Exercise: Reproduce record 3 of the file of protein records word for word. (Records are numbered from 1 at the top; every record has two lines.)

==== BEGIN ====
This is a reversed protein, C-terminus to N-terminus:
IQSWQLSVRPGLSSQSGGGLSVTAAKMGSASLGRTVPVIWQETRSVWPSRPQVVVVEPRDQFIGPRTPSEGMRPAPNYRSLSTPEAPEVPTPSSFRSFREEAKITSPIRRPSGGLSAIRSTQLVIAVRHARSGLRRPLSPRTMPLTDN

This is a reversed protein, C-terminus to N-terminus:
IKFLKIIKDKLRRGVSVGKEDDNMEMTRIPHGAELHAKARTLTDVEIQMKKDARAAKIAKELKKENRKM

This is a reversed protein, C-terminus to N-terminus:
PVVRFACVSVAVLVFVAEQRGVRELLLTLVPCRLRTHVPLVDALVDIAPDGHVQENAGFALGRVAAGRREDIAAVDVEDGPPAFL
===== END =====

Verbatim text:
This is a reversed protein, C-terminus to N-terminus:
PVVRFACVSVAVLVFVAEQRGVRELLLTLVPCRLRTHVPLVDALVDIAPDGHVQENAGFALGRVAAGRREDIAAVDVEDGPPAFL